Posts Tagged ‘David Nance’

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Over the course of the past six years, Omaha, NB musician David Nance has released three full-length albums for labels Grapefruit and Ba Da Bing Records, a 7-inch, numerous cassettes, CDRs and unlicensed “cover albums”. His latest full-length is credited to the David Nance Group and features Nance alongside his recent hot-shit live band of fellow Omaha musicians. “Peaced and Slightly Pulverized’s” sounds are alternatingly tender and brusque.

The anthemic Poison with its fuzzed-out guitar riff that leans into a Crazy-Horsian guitar maelstrom and white-hot solo, to Ham Sandwich; a blisteringly frantic rant about a lunchtime torment – uncomfortable in its directness. Side one closes with the epic seven and a half minute Amethyst; an emotional odyssey with Nance and Schroeder strangling their guitars into a twin-guitar, barbed-wire duel. The album’s centerpiece is In Her Kingdom, an emotive ballad that fades into view with a plaintive guitar strum that ebbs and flows with a ris ing tide of swelling guitars, it’s riffs gilding the melody and adding flecks of gold to Nance’s tale of poverty and grace. The album closes with Prophet’s Profit’s biting commentary on false idolatry utilizing the group’s not-so-secret weaponry of Nance and Schroeder’s six-string simpatico to bring the listener home.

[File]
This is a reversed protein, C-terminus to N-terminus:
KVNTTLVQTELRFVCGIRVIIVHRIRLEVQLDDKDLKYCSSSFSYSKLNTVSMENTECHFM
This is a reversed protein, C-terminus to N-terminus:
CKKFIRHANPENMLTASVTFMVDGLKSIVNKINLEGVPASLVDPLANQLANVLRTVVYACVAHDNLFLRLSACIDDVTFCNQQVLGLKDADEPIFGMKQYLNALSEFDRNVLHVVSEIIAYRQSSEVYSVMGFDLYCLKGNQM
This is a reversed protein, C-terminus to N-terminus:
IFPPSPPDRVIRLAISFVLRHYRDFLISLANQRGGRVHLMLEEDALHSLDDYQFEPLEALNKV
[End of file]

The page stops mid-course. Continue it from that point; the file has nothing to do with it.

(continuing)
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David Nance lives in a world where rock has been influenced as much by This Kind of Punishment and The Pin Group as by The Velvet Underground and The Rolling Stones. Omaha’s best-kept secret, up to now known primarily to DIY tape collectors and record club subscribers, Nance welcomes all with More Than Enough, his first full-band full-length, which follows the stellar but criminally under-heard 2013 Actor’s Diary LP on Grapefruit Records, as well as a string of limited-edition, over-modulatingly intense and emotionally destructive cassette releases.

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Recorded in Los Angeles, scrapped, then re-recorded after a move back to his Omaha hometown with his wife, More Than Enough sounds like the very last record to have undergone any process longer than a few hours of recording. It’s that immediate and on fire. The recipe: (a) get a shit-hot group of musicians; (b) cut songs down to their most “on” moments, or alternately let them ride a groove into the sun; (c) capture it all on actual tape. That’s the Nance approach, and it’s as much an ode to home-recorded brilliance as it is to whoop-ass inspiring rock.